Some other problems one encounters in the TBMM website -concerning Ottoman-era Minutes- have to do with the way in which the Minutes were transcribed in the first place, that is, in their paper edition. The Minutes of the Ottoman Parliament of the Second Constitutional Era were transcribed in the modern Turkish alphabet and published by the TBMM publishing house in the 1980’s. Unfortunately, the transcription was not homogenized, which means that certain words are written in two or more different ways. The problem is even bigger with names, as the names of some deputies had actually been written in different forms (for instance, Yorgi Boşo efendi and Yorgo Boşo efendi are of course the same person, but one has to do her/his search with both forms of the name – and I have spotted more problems, even with the names of Muslim deputies).
One has to bear in mind these problems, but, on the whole, it is very, very helpful to have the Parliamentary Minutes at your fingertips! As with all sources, you just have to have a sound knowledge of the era you’re working on, so as to avoid misinterpretations. And my personal advice is that, if you want to use the Parliamentary Minutes extensively (that is, as one of your main sources), you might want to take a look through the paper edition as well, so as to be sure not to miss anything.
Digitized Periodicals of the Hakkı Tarık Us Collection
In a joint project of Istanbul’s Beyazıt State Library and the Tokyo University of Foreign Studies, the Hakkı Tarık Us collection of periodicals, held at the Beyazıt State Library, has been digitized and is available on-line. This is a very important collection for late Ottoman and early republican history (actually some of the publications it contains go all the way to the 1950’s). According to the description on the project’s website, the Hakkı Tarık Us collection consists of “valuable books, journals, newspapers, yearbooks, almanacs, and salnames.” I haven’t browsed the whole collection, which is very very rich, and I’m not sure that all of the material it contains has been digitized. Browsing through the collection, I have come across different kinds of periodical publications: newspapers, magazines, and even almanacs of professional associations, but I have mainly utilized newspapers published during the Young Turk era. The only thing you need to know before you dive into this very interesting collection is that you’ll have to install on your computer Djvu, a free-ware program that stores and views scanned documents. The website of the Hakkı Tarık Us collection has a link that allows you to download this program, which is actually quite easy to use (and, your programmer friends will tell you, gives you much “lighter” files than other similar programs).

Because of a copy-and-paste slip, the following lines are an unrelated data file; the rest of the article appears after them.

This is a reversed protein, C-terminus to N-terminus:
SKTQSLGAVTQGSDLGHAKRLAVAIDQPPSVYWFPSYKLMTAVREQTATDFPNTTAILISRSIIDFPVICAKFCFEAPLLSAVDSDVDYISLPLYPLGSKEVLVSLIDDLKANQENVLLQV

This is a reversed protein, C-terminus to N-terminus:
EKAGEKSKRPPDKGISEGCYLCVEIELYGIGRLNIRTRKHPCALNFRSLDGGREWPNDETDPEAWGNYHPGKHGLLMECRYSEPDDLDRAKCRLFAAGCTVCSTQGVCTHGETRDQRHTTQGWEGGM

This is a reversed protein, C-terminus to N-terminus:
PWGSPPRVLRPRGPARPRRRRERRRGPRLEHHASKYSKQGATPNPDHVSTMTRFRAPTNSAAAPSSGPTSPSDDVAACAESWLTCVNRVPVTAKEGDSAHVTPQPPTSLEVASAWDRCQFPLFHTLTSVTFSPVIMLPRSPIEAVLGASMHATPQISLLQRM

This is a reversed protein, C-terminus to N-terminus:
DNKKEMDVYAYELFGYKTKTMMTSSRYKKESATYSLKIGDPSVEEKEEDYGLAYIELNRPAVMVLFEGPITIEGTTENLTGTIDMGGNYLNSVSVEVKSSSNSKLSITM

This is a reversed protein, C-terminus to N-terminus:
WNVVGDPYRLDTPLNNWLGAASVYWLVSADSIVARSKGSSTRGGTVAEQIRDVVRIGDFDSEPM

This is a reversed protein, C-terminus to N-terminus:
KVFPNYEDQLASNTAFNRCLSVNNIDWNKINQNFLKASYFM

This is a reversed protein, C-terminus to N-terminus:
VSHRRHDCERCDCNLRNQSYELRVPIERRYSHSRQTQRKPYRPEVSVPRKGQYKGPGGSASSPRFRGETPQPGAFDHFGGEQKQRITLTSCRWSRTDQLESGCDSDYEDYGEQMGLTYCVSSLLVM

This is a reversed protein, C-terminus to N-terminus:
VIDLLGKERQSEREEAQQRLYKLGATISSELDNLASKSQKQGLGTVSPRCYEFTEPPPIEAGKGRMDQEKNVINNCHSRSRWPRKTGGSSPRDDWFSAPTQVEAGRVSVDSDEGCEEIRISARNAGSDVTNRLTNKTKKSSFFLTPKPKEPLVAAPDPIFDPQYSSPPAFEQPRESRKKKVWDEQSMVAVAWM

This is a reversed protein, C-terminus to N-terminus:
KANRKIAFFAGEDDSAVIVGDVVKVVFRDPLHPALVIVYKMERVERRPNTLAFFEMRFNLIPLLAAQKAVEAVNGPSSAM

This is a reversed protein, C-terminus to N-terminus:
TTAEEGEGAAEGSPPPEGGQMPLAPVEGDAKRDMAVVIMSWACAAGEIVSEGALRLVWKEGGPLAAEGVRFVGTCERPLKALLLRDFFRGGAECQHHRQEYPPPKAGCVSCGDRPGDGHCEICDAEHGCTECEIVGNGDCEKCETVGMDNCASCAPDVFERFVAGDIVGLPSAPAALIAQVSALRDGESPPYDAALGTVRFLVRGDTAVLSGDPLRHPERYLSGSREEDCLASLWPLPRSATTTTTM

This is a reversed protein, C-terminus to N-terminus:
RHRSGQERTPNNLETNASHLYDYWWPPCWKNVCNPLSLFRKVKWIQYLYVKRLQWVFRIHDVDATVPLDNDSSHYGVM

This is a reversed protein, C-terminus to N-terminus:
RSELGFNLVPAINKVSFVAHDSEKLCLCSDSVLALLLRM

Ankara University’s Digitized Collection
Another website where you can find Ottoman- and republican-era newspapers is the website of Ankara University’s digitized publications collection. This website actually contains a lot more than newspapers. From what I understand, it is part of Ankara University’s commitment to open archives, and you can find some of the university’s journals (not all of them have been systematically digitized, but digitized issues of the Law School Journal, for instance, go back to the 1940’s), various newsletters, a collection of books (which is not rich, but contains some titles that might be of interest to historians, such as Atatürk’s speeches), and other printed material. Once more, I’ve only looked for newspapers in this collection. Compared to the Hakkı Tarık Us collection, this is not a very rich newspaper collection: all in all, it comprises 18 newspapers, and for some of them there are only a few issues available. Another downside is that some older newspapers (from the late 19th and early 20th centuries) are not digitized in a very practical format: they are available as a sequence of pdf documents, each one of which is one page – they are in chronological order, but you have to actually open the document to see what issue it is from. Still, this is a useful resource to have in mind, if you’re looking for something specific from the late 19th century to the 1950’s.
Digitized resources present the additional advantage that there are no formalities of any kind, and you can work anywhere, including the comfort of your own home. In addition, you don’t have to worry about whether the staff will be helpful and friendly or not, or figure out what to do during lunch hours. Of course, at the same time, this is the downside of digitized resources: as all those who have worked or are working towards a PhD know, it is very hard not to procrastinate when working at home.